With 38 total adaptations, they were the second most common film in 2015.  Last year there were 50. Its still important to note that most adaptations have never been translated to the big screen, so they are mostly new material, aside from anomalies like Mockingjay.

The Top Five Adaptations at the worldwide box office in 2015 were:

  1. The Martian –  $596.3 772.5M (Adaptation of the novel “The Martian” by Andy Weir) -$176.2M {Guardians of the Galaxy}
  2. The Hunger Games: Mockingjay Part 2*– $635.9M (Adaptation of the novel “Mockingjay” by Suzanne Collins) -$121.9M {Maleficent}
  3. Cinderella– $542.7M (Adapted from the Disney Cinderella animated film) -$129.2M {The Hunger Games: Mockingjay Part 1}
  4. Ant-Man – $519.3M (Adapted from various Marvel Comics comic book series) -$61.4M {The Hobbit: Battle of the Five Armies}
  5. Kingsmen: The Secret Service – $414.4 477.2M (Adapted from the Icon Comics limited series “The Secret Service”) -$62.8M {Teenage Mutant Ninja Turtles}



In this category are films that are sequels or prequels to other films. Spin-offs like Minions are also included. There were 23 sequels in 2015, that’s an increase of three from last year. And in 2015, sequels ruled the box office.

The Top Five Sequels/Prequels in 2015 were:

  1. Jurassic World – $1.7B <— Yes, billion. +$600M {Transformers: Age of Extinction}
  2. Furious 7 – $1.5B, +$769M {X-Men: Days of Future Past}
  3. Star Wars: The Force Awakens* – $1.5B, +$785M {Captain America: The Winter Soldier}
  4. Avengers: Age of Ultron – $1.4B, +$691M {Amazing Spider-Man 2}
  5. Minions – $1.2B, +$491.7M {Dawn of the Planet of the Apes}

Side note: The new Star Wars film being in theaters currently, it will likely eventually secure the #1 spot.


This category includes all remakes of feature films regardless of their country of origin. There were only 3 remakes in 2015, the same amount as last year. Here are their international box office totals.

  1. Poltergeist – $95.4M (Remake of 1982 film of the same name)
  2. Point Break* – $80.2M (Remake of 1991 film of the same name)
  3. The Loft – $10M (Remake of 2008 film Loft)

In Conclusion


After one year out of the lead, original films are once again leading the charge in Hollywood. Of course, the big money is in sequels, but that’s only natural, because they have the biggest fan bases.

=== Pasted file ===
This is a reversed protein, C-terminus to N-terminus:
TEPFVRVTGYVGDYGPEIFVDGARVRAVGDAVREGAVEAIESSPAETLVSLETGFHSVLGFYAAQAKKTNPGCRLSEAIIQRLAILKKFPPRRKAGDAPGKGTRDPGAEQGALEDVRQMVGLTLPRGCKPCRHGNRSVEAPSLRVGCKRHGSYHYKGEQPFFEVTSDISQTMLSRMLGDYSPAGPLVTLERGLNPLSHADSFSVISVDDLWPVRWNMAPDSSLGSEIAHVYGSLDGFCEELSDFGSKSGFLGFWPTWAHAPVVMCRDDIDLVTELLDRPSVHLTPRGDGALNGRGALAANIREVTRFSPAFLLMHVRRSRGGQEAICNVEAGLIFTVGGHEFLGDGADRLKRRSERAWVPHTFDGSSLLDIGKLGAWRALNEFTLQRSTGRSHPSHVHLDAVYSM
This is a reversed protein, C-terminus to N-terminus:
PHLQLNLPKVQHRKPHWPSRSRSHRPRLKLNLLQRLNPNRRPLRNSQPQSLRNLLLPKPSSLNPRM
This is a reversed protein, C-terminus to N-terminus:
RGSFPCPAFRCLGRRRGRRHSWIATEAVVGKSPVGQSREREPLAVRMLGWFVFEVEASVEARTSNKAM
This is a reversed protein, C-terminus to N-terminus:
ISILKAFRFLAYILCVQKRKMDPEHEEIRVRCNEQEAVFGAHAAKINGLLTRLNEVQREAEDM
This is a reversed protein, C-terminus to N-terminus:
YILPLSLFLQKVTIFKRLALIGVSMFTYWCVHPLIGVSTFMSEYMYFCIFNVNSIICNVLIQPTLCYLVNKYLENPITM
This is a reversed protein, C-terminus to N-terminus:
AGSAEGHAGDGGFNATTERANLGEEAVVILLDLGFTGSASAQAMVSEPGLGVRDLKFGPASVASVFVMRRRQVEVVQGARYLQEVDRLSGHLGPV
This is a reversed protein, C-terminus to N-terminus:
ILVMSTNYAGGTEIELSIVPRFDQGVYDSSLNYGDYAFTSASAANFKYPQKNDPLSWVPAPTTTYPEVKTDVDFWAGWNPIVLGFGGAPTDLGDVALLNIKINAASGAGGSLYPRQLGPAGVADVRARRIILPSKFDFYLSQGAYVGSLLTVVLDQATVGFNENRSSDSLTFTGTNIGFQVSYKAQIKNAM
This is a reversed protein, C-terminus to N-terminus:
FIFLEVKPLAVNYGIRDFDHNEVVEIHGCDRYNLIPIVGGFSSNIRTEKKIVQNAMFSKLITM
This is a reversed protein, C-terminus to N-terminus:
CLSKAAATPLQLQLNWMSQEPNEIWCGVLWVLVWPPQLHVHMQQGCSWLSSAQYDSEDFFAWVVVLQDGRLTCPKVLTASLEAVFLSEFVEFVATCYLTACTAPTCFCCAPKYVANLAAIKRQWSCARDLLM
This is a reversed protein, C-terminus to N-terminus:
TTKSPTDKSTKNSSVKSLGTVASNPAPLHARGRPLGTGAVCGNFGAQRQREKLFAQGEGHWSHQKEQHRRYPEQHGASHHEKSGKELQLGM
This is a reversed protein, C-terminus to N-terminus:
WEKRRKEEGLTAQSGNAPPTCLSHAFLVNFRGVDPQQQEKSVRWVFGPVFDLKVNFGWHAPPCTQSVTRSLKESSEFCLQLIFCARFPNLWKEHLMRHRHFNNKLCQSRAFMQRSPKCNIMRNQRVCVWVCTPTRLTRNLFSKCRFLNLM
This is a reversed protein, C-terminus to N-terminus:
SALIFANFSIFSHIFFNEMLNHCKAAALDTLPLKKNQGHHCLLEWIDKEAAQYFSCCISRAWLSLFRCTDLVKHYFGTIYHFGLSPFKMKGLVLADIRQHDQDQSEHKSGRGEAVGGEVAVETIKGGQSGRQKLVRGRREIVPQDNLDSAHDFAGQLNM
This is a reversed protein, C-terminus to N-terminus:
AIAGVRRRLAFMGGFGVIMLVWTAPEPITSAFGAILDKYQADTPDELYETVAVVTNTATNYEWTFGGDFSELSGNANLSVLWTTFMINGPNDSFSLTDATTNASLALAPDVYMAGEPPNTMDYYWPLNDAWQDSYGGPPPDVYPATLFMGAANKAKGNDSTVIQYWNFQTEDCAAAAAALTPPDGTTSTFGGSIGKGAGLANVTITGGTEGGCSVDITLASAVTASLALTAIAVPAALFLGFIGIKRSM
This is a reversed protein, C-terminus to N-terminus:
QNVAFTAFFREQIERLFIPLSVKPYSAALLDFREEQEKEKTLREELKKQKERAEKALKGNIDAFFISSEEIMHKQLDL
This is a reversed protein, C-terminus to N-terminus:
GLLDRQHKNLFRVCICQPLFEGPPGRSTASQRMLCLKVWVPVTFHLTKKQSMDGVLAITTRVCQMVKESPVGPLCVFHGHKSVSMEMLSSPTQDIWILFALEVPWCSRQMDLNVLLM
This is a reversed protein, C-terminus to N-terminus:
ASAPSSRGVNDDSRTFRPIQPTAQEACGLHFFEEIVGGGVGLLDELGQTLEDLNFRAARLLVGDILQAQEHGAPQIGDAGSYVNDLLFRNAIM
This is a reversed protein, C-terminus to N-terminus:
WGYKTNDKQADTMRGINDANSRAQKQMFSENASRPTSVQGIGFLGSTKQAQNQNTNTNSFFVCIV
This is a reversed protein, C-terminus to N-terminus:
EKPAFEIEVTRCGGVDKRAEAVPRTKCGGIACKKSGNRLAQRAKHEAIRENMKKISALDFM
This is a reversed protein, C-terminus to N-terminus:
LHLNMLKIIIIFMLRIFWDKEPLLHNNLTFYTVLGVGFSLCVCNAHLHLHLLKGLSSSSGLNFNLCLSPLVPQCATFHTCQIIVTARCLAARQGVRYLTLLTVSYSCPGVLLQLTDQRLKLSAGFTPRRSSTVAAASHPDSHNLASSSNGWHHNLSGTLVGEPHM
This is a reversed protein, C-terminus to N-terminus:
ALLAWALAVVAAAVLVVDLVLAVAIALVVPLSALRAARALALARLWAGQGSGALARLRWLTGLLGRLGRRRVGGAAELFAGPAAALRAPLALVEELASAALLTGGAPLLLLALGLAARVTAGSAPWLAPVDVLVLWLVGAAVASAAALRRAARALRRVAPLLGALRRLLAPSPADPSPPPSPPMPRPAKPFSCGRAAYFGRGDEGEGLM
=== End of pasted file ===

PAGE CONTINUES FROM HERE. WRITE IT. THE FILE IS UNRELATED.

Again, there’s plenty of fantastic original films out there for everyone to see, so go see them in 2016!

Now that its 2016, its time to look back at 2015 in the movie world. Today, its my 10 favorite films, tomorrow, it will be “Where Did They Come From?” – detailing the source material for all of 2015’s films, and Sunday will be the 10 films I’m most looking forward to in 2016.

Of course, Oscar buzz is picking up, and all votes are in, and I’ll release my predictions as the announcement time grows near. And now, without further ado, my 10 favorite films of 2015.

10. Slow West


Imagine a film written by Wes Anderson and Quentin Tarantino, and you might get Slow West. It’s a western coming of age story with gunfights and a tongue-in-cheek script. Michael Fassbender is fantastic, and we’ll be seeing him and his co-star, Kodi Smit-McPhee (who will be playing Nightcrawler) in X-Men: Apocalypse this year.

9. ’71


I learned about this film thanks to its BAFTA nominations last winter. This film, and not Unbroken, is Jack O’Connnell’s best performance to date. We get a look at the situation on the ground in Belfast during the Northern Ireland “troubles.”

8. Mad Max: Fury Road


This film is a masterpiece. Little plot to speak of, but some of the best cinematography (actually the best) and acting on this list. It might break the action mold and make an appearance at the Oscars for something other than technical nominations.